For Cronin, getting professional help with her son—and for herself—has been a life-saver. She’s had to learn to stay calm and to not argue back. Otherwise, she kept getting “sucked into his same angry world,” she says.
Yet this same “tough child” has also learned empathy. His grandmother, Paula Cronin, says she believes much of his bad behavior is driven by fear. It’s an emotion he knows so well that when she herself has felt “seriously frightened…, [he] was instantly at my side, holding me tight, staying with me and talking to me until I calmed down.”
Perhaps attachment disorder isn’t a single, monolithic diagnosis but a state of being for children. Such a child might feel too frightened at times to reach out to anybody; at others, his empathy might fill an ocean. That doesn’t make it easy. But a son like Fran Cronin’s isn’t lost to human society or a victim of circumstance or stuck with a label.
“I didn’t raise you to go to jail!” She admits to yelling at him in heated moments. Yet such emotional engagement—offering backrubs and screaming frustration, as Cronin does—probably seems more genuine to her son than pretending sweet perfection.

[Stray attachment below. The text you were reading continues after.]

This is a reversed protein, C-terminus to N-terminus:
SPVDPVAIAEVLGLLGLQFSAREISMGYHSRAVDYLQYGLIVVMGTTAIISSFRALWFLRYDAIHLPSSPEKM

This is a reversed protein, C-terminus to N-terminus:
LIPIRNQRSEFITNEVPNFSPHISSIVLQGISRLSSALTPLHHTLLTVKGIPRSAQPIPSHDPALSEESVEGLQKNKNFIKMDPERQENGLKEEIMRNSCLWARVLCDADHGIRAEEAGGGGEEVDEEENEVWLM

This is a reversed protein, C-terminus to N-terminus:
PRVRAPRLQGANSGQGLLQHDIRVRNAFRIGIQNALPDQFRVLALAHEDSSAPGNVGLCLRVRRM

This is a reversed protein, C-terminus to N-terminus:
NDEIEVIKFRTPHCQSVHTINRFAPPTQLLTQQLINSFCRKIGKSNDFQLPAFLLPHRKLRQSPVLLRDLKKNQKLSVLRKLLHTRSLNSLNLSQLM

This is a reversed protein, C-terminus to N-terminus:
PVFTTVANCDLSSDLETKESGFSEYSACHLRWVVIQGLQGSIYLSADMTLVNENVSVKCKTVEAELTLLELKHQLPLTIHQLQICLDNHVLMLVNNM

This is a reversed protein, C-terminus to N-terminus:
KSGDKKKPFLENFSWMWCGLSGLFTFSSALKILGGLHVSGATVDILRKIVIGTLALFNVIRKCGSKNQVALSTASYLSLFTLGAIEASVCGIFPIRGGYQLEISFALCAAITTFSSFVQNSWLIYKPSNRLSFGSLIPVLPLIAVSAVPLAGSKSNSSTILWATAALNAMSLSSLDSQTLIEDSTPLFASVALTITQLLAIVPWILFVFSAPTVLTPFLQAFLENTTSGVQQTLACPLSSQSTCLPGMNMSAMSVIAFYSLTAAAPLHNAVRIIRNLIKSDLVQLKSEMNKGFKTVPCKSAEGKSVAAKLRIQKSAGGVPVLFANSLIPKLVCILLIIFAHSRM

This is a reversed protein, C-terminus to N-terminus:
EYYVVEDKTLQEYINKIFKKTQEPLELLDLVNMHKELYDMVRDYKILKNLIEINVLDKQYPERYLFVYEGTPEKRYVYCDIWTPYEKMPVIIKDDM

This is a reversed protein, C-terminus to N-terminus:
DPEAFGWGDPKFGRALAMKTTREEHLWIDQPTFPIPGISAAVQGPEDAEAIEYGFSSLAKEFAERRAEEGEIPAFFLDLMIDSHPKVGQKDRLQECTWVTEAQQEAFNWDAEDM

So here are some questions for readers: What do you think about attachment disorder? How do you feel about the challenges for adoptive families—and the misperceptions about attachment disorder in the adoption community and media? Most especially, do you have a complex family story of your own to share?
For those struggling with these issues, check out the website for ATTACh, the Association for Treatment and Training in the Attachment of Children.